Talk 2: On Antiferroelectric Phase Transitions and Model Antiferroelectric Materials
Asst. Prof. Mael Guennou, University of Luxembourg, Department of Physics and Materials Science
Antiferroelectricity is a notion that is intuitive and yet surprisingly controversial. There is in fact no consensus on its very definition. The original sin is that no rigorous symmetry criterion has been accepted to define antiferroelectric materials. Instead, antiferroelectric transitions are recognized empirically by a set of experimental signatures, notably by the proximity of a ferroelectric phase that can be induced by application of an electric field, producing a characteristic double hysteresis loop. Yet those signatures are also disputable in many cases, and antiferroelectricity remains very loosely defined.
A related concern is to find materials that can serve as simple models for antiferroelectric phase transitions. The classical antiferroelectric perovskite, PbZrO3, is notoriously complex, exhibits multiple structural instabilities, and can hardly serve as a simple model. Besides, all classical antiferroelectric transitions seem to be dominantly of the order-disorder type, and no soft-mode driven transition – like in PbTiO3 for ferroelectrics – could be identified.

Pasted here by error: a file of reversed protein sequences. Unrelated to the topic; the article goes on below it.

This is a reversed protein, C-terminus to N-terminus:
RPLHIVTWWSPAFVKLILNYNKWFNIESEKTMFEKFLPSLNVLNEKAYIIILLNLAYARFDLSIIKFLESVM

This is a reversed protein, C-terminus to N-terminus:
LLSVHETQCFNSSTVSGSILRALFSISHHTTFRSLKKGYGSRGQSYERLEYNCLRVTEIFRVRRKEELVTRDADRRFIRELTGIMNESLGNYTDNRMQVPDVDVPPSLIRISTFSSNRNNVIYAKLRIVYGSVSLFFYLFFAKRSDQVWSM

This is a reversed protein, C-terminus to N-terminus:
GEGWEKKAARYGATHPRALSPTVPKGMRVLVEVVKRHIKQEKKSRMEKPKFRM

Recently, we have discovered such a transition in an orthorhombic francisite Cu3Bi(SeO3)2O2Cl. We have measured the lattice dynamics both below and above its phase transition temperature at 115 K respectively with Raman spectroscopy, inelastic X-ray scattering and thermal diffuse scattering. In both cases, a nearly ideal soft-mode behaviour was observed, with a linear dependence of the frequency squared with temperature. This provides us with the very first example of an elementary, Kittel-like textbook antipolar transition, and hopefully an essential building block in the progress towards shared views and definition on antiferroelectric materials.
Mael Guennou defended his PhD at the Ecole Centrale de Paris (now Centrale Supélec) in 2007 on domain structures of piezoelectric relaxor-based single crystals. He then spent three years in Grenoble, working on high-pressure phrase transitions in model perovskites, and one year in Prague working on lead-free piezoelectrics. In 2013, he joined the Luxembourg Institute of Science and Technology (LIST) where he worked as a researcher for 6 years, working on ferroic transitions, domains walls, and advanced uses of Raman spectroscopy. Since January 2019, he is an assistant professor in the Physics and Materials Science Department at the University of Luxembourg.
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About the FLAME-inars
The FLAME-inars are organized by the collaborative project FLAME at TU Darmstadt, in which electronic-structure-property relationships are being developed and exploited to realize novel lead-free antiferroelectric compounds. The seminars will gather experts in processing, characterization and theory to discuss materials and applications, bulk and thin films, fundamental properties, electronic structure & defects, and related aspects.